People around Britain will celebrate Guy Fawkes night on Friday November 5, but have you ever wondered why we burn a scarecrow of him every year?

It's one of the UK's stranger traditions, marking Guy Fawkes' failed attempt to blow up Parliament in 1605. 

416-years later, the tradition shows no signs of dying out as people prepare to gather around bonfires and watch fireworks once again in 2021. 

Ahead of Bonfire night on Friday, here's what you need to know about Guy Fawkes...

Who was Guy Fawkes?

Guy Fawkes was born in 1570 in York, converting to Catholicism after the death of his father aged 8. 

It may have been over 400-years ago, but Guy Fawkes was fairly well travelled, heading to Europe to fight for Catholic Spain in the Dutch War of Independence against the Dutch Protestants. 

Fawkes wanted to launch a Catholic rebellion in England, and sought people to support his cause.

After meeting Thomas Wintour and Robert Catesby, the three planned to assassinate King James I and replace him with a Catholic monarch in 1605. 

Having purchased the lease to a room under the House of Lords, they stockpiled and stored gunpowder, which Guy Fawkes was in charge of looking after, posing as a caretaker under the name John Johnson. 

However, an anonymous letter prompted authorities to search Westminster Palace, where they found Fawkes guarding the gunpowder. 

He was tortured and questioned over the following days before admitting to the plot to blow up the Houses of Parliament. 

Despite Fawkes' plans to kill him, King James actually expressed admiration for the man who was plotting his murder, claiming he had "a Roman resolution".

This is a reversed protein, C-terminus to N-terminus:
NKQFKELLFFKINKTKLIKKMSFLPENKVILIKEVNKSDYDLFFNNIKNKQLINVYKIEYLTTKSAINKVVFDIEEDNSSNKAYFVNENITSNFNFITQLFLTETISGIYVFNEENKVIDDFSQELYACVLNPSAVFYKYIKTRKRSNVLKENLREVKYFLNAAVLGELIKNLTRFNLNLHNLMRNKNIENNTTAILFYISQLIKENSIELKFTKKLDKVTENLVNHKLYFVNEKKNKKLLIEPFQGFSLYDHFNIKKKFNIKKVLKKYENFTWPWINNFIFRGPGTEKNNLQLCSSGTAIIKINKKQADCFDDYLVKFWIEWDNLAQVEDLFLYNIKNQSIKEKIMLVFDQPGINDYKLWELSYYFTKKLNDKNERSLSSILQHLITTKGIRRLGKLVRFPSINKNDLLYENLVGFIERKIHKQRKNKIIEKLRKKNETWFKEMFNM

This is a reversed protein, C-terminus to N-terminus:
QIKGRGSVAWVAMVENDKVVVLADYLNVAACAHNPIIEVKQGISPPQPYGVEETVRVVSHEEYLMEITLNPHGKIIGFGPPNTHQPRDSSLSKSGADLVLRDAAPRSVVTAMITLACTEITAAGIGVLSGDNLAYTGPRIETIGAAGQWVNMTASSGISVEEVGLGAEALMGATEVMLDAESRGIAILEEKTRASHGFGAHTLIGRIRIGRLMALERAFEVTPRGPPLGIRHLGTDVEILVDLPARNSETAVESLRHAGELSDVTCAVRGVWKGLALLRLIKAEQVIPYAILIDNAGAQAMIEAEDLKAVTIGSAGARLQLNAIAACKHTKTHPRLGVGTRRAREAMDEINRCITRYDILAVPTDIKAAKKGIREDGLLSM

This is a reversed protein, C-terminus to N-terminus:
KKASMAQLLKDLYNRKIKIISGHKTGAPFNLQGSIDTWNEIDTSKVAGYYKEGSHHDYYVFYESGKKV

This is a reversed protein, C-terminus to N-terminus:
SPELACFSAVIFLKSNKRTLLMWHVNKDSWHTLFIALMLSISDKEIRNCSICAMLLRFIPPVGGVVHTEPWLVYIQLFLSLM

The King quickly got over this admiration however, sentencing everyone involved in the plot to death. 

How did Guy Fawkes die? 

Fawkes and the fellow members of the gunpowder plot group were sentenced to horrific executions, where their genitals would be cut off and burnt before their eyes, their bowels and their hearts were removed and they were finally decapitated. 

Before Fawkes was hung however, he fell to his death from the platform, before being quartered and his body parts sent to "the four corners of the Kingdom" as warnings to other potential traitors.  

What did Guy Fawkes try to blow up?

Guy Fawkes tried to blow up the Houses of Parliament, to kill the King and his government. 

They wanted to replace the King with his daughter, who was third in line to the throne. 

Why do we celebrate Guy Fawkes night?

On November 5 1605, people in London were encouraged to celebrate the fact the King had avoided assassination by lighting bonfires. 

This became tradition, with the bonfires accompanied by fireworks from the 1650s onwards, while burning a model of Fawkes or other notable figures was introduced around 1673.